All posts tagged: Three Billboards Outside Ebbing Missouri

The Shape of Water Swims to a 2018 Best Picture Oscar; Let’s Keep the Memory of the Other Films Afloat

The 2018 Academy Award for Best Picture went to The Shape of Water. See previews of what our mostly Notre Dame experts said about The Shape of Water, and all the other stellar nominees below: THE SHAPE OF WATER:  This is the final gift of the movie, a poetic glimpse at eternity. Certainly, one could interpret the poem as speaking about the love between two mortals, two fairy tale lovers. In that case, the poem is a pleasant bromide, an obvious overstatement of the finite love possible between two finite beings. Or, one can read the poem through a more transcendent lens revealing a love even greater than we creatures are capable, a divine love that truly takes the shape of water . . . [READ MORE] GET OUT: One of the most important achievements of Jordan Peele’s film is that it uses satire and horror to comment on race while so effectively telling a story about a protagonist with whom it impossible not to empathize. Peele is keenly aware of the power of a …

Grace Lurking in the Midst of an All-Consuming Anger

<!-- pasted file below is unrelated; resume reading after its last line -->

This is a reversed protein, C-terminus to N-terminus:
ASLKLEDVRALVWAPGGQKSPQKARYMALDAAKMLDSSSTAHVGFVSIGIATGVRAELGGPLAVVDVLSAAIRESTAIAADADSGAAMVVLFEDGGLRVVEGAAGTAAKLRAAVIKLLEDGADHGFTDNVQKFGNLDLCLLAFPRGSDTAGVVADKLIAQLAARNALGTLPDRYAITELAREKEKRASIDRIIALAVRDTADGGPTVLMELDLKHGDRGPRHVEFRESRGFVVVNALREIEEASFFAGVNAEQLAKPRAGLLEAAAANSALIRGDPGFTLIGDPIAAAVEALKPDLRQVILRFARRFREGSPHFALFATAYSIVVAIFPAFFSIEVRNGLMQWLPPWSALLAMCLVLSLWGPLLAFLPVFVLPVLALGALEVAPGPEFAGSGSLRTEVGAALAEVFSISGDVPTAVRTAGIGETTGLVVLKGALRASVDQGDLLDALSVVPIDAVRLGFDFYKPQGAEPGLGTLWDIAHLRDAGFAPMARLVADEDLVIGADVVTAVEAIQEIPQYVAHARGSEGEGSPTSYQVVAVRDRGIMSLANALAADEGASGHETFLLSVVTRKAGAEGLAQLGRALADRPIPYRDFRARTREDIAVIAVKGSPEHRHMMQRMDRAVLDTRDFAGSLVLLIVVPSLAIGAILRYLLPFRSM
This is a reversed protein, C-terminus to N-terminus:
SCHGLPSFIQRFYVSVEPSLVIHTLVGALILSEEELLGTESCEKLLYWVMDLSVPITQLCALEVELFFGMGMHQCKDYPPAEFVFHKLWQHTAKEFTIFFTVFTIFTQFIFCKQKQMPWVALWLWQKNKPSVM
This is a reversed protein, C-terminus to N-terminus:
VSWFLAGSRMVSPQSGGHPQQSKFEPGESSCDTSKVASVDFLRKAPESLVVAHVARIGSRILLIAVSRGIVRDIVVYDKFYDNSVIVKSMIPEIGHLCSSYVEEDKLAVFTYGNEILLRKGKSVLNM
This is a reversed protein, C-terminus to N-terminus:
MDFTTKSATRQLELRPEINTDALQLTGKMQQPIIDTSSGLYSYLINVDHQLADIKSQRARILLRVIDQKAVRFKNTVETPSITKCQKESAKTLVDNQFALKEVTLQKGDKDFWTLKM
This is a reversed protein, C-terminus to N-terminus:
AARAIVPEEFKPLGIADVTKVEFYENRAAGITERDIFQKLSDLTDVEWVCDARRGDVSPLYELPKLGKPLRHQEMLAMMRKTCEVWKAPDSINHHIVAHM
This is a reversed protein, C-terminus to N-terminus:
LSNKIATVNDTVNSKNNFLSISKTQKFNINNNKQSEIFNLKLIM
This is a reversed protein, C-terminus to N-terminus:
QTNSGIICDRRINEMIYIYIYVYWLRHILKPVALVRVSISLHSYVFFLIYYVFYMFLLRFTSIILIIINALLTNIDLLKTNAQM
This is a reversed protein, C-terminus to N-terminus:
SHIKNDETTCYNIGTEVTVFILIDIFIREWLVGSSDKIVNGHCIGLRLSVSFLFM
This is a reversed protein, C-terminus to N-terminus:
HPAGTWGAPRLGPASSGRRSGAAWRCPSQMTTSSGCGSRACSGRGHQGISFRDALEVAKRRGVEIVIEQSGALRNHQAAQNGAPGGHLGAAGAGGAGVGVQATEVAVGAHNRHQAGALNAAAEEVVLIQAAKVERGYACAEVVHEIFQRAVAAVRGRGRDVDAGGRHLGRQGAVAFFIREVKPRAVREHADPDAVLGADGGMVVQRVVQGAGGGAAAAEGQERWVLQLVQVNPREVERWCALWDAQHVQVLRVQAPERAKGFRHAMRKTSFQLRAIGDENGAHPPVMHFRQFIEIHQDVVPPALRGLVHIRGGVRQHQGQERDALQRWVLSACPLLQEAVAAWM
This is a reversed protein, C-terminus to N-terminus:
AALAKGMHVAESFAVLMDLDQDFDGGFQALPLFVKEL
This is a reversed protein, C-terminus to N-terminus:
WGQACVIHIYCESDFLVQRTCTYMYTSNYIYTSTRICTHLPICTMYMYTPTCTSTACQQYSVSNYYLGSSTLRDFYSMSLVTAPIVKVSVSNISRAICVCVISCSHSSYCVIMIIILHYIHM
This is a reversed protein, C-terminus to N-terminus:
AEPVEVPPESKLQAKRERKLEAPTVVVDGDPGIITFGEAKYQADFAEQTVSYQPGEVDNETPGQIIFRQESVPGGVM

SPOILER ALERT: This review does indeed contain spoilers. Red Welby (Caleb Landry Jones) reads Flannery O’Connor. This is not a defining feature of his, and no neighbor would probably note his reading choice. But to the viewer of Three Billboards Outside Ebbing, Missouri, writer-director Martin McDonagh’s momentary close-up of A Good Man is Hard to Find in Red’s hands early in the film is full of meaning. I suggest that it may be the key to understanding what this film is trying to say. In spite of the cycles of anger that seem to define and consume the world, there are moments of grace that shake our expectations and show another path. It is up to us to choose whether we will walk that new path, or continue down our current road. Three Billboards is the story of Mildred Hayes (Best Actress nominee Frances McDormand), an acerbic woman who rents the titular billboards outside of her southern town to call attention to the unsolved rape and murder of her teenage daughter. Mildred’s message tries to …